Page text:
The woman knew enough of Moses and the prophets to associate this enlarged knowledge with what the Messiah would do for them at his coming. "I know that Messias cometh," she said ... "when he is come, he will tell us all things." Now was the time for the topstone of the discourse. "I that speak unto thee am he." After all that had passed, this declaration went home to the woman's conviction. She felt it must be so, and in the intensity of her feeling, the disciples having returned, she left further discourse course, and leaving her water pot, went straight back to the city to divulge the great discovery. While she was away, the disciples brought of the food they had procured, and asked Christ to eat. He was evidently too much absorbed with the incident that had just occurred, and with all the great ideas it would awake in his mind, to do so. The proposal of his disciples was probably made in a callous matter-of-fact way, entirely out of harmony with the spirit he was in. He answered in a way that seemed to rebuff their kindly ministrations. "I have meat to eat that ye know not of." Probably, as in almost all cases among people to-day, the manner of the disciples would seem to unduly magnify the importance of the secular affairs in hand, or to convey a disparagement of "those things that be of God." The disciples, in their unenlightened simplicity, took him up literally. They said among themselves, "Hath any man brought him ought to eat?" They probably supposed the woman whom they found him talking with had brought him something. He meets their surmisings in words that have probably done more than any other to create a right and adequate idea among disciples in every age, of the kind and degree of earnestness with which the things of God should be held and followed: "My meat is to do the will of Him that sent me, and to finish His work." It was for the sake of their influence that the words were uttered and recorded. "For your sakes," is the explanation of much -- nearly all that Christ said and did. "I am glad for your sakes I was not there." "For their sakes I sanctify myself." "I have given you an example." These are illustrations of a fact that requires to be kept in view. Men who read the sayings of Christ without this fact in view, will often mistake the assertions of lofty truth for petty self-vindication.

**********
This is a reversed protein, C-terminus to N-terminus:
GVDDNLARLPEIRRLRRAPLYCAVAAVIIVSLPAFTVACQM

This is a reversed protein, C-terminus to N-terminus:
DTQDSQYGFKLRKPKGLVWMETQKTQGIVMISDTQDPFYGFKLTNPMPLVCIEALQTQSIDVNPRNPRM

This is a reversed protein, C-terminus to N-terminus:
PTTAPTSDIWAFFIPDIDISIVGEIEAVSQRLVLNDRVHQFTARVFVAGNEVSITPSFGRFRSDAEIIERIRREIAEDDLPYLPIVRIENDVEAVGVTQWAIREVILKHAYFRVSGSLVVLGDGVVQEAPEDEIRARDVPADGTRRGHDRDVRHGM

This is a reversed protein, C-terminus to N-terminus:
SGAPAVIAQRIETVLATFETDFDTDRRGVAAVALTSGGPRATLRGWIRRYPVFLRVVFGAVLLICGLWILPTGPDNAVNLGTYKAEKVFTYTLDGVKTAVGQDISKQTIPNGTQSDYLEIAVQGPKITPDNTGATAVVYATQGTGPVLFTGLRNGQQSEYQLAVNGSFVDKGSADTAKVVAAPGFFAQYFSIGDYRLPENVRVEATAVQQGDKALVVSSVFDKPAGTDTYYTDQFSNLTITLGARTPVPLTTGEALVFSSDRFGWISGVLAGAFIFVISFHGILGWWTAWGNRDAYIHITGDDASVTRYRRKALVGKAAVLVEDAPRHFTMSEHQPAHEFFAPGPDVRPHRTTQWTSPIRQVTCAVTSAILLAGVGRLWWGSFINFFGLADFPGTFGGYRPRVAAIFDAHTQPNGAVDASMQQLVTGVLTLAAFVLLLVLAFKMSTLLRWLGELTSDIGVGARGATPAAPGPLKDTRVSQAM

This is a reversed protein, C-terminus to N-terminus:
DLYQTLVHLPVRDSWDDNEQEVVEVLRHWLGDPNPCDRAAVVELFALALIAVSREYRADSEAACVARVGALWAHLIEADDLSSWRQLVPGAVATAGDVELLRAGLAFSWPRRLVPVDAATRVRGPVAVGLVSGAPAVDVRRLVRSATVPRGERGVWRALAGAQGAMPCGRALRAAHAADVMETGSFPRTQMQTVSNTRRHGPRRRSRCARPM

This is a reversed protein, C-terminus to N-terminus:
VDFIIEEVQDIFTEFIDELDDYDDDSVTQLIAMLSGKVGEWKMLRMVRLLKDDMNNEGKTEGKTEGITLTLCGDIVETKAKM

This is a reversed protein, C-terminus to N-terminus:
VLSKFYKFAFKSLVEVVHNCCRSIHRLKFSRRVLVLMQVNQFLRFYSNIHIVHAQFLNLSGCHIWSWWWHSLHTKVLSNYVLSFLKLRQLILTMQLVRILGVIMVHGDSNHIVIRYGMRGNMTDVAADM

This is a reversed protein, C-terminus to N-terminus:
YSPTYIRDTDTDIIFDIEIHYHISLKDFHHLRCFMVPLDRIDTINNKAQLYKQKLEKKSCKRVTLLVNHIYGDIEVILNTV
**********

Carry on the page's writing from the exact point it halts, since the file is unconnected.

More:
When the woman arrived at Samaria, she said to her townsmen, "Come, see a man which told me all things that ever I did; is not this the Christ?" by which she probably meant that the super-human knowledge of her affairs displayed by Jesus was proof that he was what he had asserted himself to be -- the Christ. They were not slow to respond to her words, and soon Christ had a large audience round the well. What he said to them is not recorded. But the favourable impression made upon the woman was evidently extended to them, and was strengthened by what they heard for themselves; for at the end of their interview, they pressed him to break his journey and stay with them a little. He yielded to their request, and stayed with them two days. Their intercourse with him during that time led them finally to the conviction which they expressed before he left, that "This is indeed the Christ, the Saviour of the world." It is probable that when a few years afterwards, "Samaria received the Word of God," at the hands of the Apostles, Sychem would be among the places visited by Peter (Acts viii. 14-25). If so, the recollections of the Sychemites, going back to this visit of Jesus himself, would be very striking and useful. Some have had a difficulty in reconciling Christ's action on this occasion with the direction he shortly afterwards gave to his disciples, to "go not into the way of the Gentiles, and into any cities of the Samaritans enter ye not." There need be no difficulty. Christ did not visit the Samaritan district on this occasion in what we might call an official capacity. He was passing through it on his way to Galilee. What happened was in the way of a private incident and a personal condescension. It was a little before the time in a dispensational sense. If he forbade his disciples to include Samaria in the scope of their evangelistic labours, this was no reason why he should not, in the exercise of his prerogative as the Master, himself, in passing, accept the hospitality of these privileged Sychemites, and speak to them of the great things of God.